By Tobin Perry
BIRMINGHAM, Ala. (BP) — As Southern Baptists from across the country make plans for the SBC annual meeting in June, they’re also preparing to engage more than 20,000 homes with the Gospel through Crossover activities.
The North American Mission Board and Alabama State Board of Missions will mobilize 400 teams of volunteers to knock on 20,000 doors in the metro Birmingham area on Saturday, June 8, the weekend before the SBC annual meeting.
“This year we have a really simplified approach that will help us make as big of a concentrated push as we can make in one day,” said Joel Southerland of NAMB’s evangelism team. “We already have student pastors bringing students, and pastors who are bringing van loads of volunteers, because it can all be done in one day.”
Teams interested in participating can arrive on Friday night, get trained on Saturday morning, and then go out on the streets to share the Gospel that day, Southerland said.
Johnny Hunt, NAMB vice president of evangelism and a former SBC president, and Bill Fay, author of “Share Jesus without Fear,” will train volunteers on Wednesday, June 5, in how to have Gospel conversations. The training rally, simulcast at other local Alabama Baptist churches, will be held at the Church at Brook Hills.
That same training will be available via video at seven “hub churches” throughout the metro Birmingham area on the morning of June 8.
A hub church in each of seven associations in and around Birmingham will serve as a base of operations on June 8, said Sammy Gilbreath, Alabama Baptists’ state director of evangelism.
Gilbreath noted that Birmingham has a metropolitan population of 1 million people, with 2 million living within 30 minutes of the city.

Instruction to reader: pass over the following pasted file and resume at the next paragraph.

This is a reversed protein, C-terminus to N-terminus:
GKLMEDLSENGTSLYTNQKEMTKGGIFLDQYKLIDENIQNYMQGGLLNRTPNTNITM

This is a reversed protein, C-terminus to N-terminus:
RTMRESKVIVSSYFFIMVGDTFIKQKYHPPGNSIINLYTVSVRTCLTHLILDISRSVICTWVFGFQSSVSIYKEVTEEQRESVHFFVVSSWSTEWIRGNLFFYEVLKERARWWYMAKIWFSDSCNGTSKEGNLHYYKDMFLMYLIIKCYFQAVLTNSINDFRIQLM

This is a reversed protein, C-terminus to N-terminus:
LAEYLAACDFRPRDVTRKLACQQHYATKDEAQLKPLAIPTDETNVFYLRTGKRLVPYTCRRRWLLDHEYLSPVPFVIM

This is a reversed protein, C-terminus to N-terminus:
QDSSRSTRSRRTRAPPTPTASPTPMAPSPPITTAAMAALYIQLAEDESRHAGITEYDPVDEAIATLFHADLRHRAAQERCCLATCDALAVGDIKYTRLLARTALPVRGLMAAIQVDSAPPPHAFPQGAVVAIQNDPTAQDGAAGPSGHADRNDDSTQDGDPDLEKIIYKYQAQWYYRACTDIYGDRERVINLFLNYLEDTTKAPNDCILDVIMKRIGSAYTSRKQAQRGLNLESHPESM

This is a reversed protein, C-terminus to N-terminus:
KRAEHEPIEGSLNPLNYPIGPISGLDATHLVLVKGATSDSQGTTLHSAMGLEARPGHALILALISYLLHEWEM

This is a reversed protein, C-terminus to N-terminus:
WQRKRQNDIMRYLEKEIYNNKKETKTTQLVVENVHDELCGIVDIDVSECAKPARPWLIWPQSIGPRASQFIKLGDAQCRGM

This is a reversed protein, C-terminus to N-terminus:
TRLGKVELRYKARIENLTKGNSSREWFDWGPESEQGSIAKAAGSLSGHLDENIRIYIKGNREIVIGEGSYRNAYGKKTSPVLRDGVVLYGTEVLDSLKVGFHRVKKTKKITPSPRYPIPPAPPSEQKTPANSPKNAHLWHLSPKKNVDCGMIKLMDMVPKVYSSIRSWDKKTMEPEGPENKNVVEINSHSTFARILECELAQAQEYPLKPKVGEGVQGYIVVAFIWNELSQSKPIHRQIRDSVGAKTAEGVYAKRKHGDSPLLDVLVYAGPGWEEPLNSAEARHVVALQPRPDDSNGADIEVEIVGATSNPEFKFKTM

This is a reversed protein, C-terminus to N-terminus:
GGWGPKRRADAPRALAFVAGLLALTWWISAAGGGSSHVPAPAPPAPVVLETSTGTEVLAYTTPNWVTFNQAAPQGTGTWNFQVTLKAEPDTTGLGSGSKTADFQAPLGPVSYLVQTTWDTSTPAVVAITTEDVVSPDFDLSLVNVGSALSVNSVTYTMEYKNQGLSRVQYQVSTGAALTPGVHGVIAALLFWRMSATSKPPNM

“I think it’s a great way to do a mission project, even for a one-day project,” Gilbreath said. “They can come in on a Saturday and impact a major metropolitan area that is changing demographically. It gives us the opportunity to present the Gospel to an area that is very unchurched.
“While we have a lot of churches — 3,280 in Alabama Baptist life — there are a lot of people, a huge population in metro Birmingham, that are not connected to any church.”
Gilbreath believes the Crossover activities will be a catalyst for future evangelistic engagement throughout the state as churches get trained in personal evangelism.
“Events offer us opportunities to train,” Gilbreath said. “Not only are we getting the opportunity to knock on 20,000 doors, it’s giving us an event that provides an opportunity to train our own people in the state of Alabama to do this in their own communities.”
Although Gilbreath said they’ll knock on 20,000 doors, he acknowledges that some people won’t be home. When volunteers come to homes where they don’t have an opportunity to share the Gospel, they will drop off a bag with an invitation from the local association to their local churches along with brochures and some kind of Gospel tract.
Crossover also will include a major evangelistic push into the inner city of Birmingham. A NAMB Send Relief mobile health clinic and mobile dental clinic will be set up outside of an inner-city church in a high-poverty area of the city. Evangelistic teams will be at the clinics sharing the Gospel with participants.
As in previous Crossover events, Southern Baptist seminary students will partner with local churches for door-to-door evangelism in Birmingham throughout the week prior to the main outreach and will be a part of the 400 teams blanketing metro Birmingham on June 8.
For three decades in Crossover initiatives, NAMB has partnered with state Baptist conventions and Baptist associations to engage the communities hosting the annual SBC meeting. Last year, a record 4,229 people made professions of faith in Christ through Crossover events in Dallas.
“It’s a really good opportunity,” Southerland reiterated from Gilbreath, “for a pastor or a student pastor to train their church how to witness in their own community.”
To register for Crossover Birmingham or for more information, visit the Crossover Birmingham website.
Tobin Perry writes for the North American Mission Board.